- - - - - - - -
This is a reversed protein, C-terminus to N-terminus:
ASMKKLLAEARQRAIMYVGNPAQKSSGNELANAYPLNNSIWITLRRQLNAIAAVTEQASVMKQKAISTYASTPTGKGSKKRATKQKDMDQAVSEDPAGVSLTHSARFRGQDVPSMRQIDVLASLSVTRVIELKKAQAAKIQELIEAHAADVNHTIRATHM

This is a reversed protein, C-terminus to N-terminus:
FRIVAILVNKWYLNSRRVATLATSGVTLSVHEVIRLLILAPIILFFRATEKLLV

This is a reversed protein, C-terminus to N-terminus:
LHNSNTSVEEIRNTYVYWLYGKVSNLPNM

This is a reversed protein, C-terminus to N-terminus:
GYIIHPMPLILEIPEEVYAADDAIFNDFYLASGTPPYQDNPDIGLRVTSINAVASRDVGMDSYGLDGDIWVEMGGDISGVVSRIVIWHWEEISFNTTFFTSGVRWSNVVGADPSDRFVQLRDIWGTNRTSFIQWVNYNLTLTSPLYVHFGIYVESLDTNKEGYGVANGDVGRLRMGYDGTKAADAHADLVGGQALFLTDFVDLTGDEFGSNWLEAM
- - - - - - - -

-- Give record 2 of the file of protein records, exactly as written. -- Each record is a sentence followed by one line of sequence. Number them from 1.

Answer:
This is a reversed protein, C-terminus to N-terminus:
FRIVAILVNKWYLNSRRVATLATSGVTLSVHEVIRLLILAPIILFFRATEKLLV